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 Forum index » DIY Hardware and Software
Difference between wall wart trafo
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capicoso



Joined: Nov 19, 2012
Posts: 112
Location: Argentina

PostPosted: Tue Jan 29, 2013 10:09 pm    Post subject: Difference between wall wart trafo
Subject description: and trafo inside cabinet
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Hello. I'm going to power my modular with a mfos wall wart +- supply with 7815 7915 regulators. I've been told that they aren't very good. Until 500mA everything is fine, then the performance is degraded...
But my first cabinet will consume about 300mA so i'm sticking with that supply.
Thinking about a bigger cabinet or replace this supply, i have to buy a 25.6vac trafo, for the 317 power supply. SO i've seen everyone has their trafo inside their cabinet and just use a simple cable to connect it. Is there any difference by using a wall wart or a plain trafo inside the cabinet? Apart from making the cabinet heavier Razz
thank you
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prgdeltablues



Joined: Sep 25, 2006
Posts: 162
Location: UK
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PostPosted: Wed Jan 30, 2013 4:56 am    Post subject: Reply with quote  Mark this post and the followings unread

I've stuck with 1A linear AC wall-warts, with a MFOS power supply circuit in each cabinet. but using 317/337, as these are better spec'd than 78xx's. Sure it means a row of wall-warts, but they're not that expensive, and with 10-12 modules per cabinet I've got plenty of power headroom. Also means I can turn each cabinet on in sequence, so no real need to worry about inrush current, etc.

Just my 2p

I can't think of any reason you couldn't build a higher power traffo power supply as a separate unit, with +/- DC lines into each cabinet. Of course, the box would need to be well ventilated and well insulated electrically.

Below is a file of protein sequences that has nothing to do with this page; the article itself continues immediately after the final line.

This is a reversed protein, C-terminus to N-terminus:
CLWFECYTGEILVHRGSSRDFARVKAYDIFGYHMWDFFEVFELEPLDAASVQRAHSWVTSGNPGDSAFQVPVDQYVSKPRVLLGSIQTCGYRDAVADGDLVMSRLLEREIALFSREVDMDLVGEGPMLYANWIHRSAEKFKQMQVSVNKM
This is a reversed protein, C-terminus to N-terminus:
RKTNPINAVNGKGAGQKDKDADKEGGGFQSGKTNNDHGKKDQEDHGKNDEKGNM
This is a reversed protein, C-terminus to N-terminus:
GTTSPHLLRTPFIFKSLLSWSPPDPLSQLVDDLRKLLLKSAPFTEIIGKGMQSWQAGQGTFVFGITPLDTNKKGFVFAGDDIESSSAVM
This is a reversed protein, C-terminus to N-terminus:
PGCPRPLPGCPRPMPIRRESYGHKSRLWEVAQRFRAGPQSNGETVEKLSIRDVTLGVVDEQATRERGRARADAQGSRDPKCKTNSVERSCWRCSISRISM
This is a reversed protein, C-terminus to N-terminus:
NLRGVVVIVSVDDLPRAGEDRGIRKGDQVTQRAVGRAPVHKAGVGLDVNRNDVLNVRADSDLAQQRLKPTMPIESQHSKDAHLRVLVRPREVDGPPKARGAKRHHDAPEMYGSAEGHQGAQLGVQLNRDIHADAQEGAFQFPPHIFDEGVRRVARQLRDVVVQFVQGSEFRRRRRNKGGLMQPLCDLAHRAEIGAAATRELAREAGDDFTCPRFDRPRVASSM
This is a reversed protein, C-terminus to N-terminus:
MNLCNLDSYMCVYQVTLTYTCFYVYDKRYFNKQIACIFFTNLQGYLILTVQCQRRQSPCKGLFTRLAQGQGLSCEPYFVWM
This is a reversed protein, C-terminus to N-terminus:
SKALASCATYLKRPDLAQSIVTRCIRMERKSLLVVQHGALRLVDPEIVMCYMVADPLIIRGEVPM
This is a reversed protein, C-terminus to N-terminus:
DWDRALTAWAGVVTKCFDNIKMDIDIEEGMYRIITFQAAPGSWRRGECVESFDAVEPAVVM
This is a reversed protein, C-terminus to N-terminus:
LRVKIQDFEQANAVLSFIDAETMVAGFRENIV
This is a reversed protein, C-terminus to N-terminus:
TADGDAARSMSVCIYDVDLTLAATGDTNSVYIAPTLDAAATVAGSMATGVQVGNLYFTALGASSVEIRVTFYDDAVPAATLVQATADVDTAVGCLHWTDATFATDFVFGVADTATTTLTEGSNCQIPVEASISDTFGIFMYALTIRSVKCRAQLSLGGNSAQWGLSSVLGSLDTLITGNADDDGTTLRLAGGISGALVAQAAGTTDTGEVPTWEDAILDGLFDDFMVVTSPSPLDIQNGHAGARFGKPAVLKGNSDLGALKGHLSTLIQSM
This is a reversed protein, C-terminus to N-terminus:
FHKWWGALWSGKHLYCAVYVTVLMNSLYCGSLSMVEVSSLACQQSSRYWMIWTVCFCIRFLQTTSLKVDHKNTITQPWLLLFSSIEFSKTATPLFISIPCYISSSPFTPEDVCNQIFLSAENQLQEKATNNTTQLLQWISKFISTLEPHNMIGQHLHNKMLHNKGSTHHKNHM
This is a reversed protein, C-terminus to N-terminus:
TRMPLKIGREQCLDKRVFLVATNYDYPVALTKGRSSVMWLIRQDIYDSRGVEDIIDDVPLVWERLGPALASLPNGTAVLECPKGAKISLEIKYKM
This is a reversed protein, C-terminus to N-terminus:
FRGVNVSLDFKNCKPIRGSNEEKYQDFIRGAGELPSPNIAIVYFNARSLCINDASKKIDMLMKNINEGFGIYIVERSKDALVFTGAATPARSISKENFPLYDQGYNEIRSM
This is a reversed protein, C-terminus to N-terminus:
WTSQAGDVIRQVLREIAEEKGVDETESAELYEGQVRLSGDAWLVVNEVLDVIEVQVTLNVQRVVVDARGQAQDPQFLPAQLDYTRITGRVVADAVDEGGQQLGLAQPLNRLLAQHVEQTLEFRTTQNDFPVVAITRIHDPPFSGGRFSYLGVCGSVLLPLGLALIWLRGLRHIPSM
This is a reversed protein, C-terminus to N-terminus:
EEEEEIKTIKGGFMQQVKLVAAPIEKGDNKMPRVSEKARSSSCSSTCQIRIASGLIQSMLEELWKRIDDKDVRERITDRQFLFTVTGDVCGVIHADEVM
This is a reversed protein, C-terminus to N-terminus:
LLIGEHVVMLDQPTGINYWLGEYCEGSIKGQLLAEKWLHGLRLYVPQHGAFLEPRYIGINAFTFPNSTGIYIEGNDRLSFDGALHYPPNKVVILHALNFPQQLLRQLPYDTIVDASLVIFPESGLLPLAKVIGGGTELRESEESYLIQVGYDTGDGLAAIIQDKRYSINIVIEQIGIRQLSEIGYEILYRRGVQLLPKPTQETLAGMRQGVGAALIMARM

Peter
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Osal



Joined: Aug 16, 2011
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PostPosted: Wed Jan 30, 2013 9:40 am    Post subject: Re: Difference between wall wart trafo
Subject description: and trafo inside cabinet
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capicoso wrote:
Is there any difference by using a wall wart or a plain trafo inside the cabinet? Apart from making the cabinet heavier Razz
thank you

Hola capicoso,
I wouldn't use these wall wart transformers. A properly transformer inside the case would do a better job. The power supply is a very important part of the synthesizer.
This could be interesting for you: http://electro-music.com/forum/topic-51694.html

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prgdeltablues



Joined: Sep 25, 2006
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PostPosted: Wed Jan 30, 2013 10:19 am    Post subject: Reply with quote  Mark this post and the followings unread

Osal wrote
Quote:
I wouldn't use these wall wart transformers. A properly transformer inside the case would do a better job. The power supply is a very important part of the synthesizer.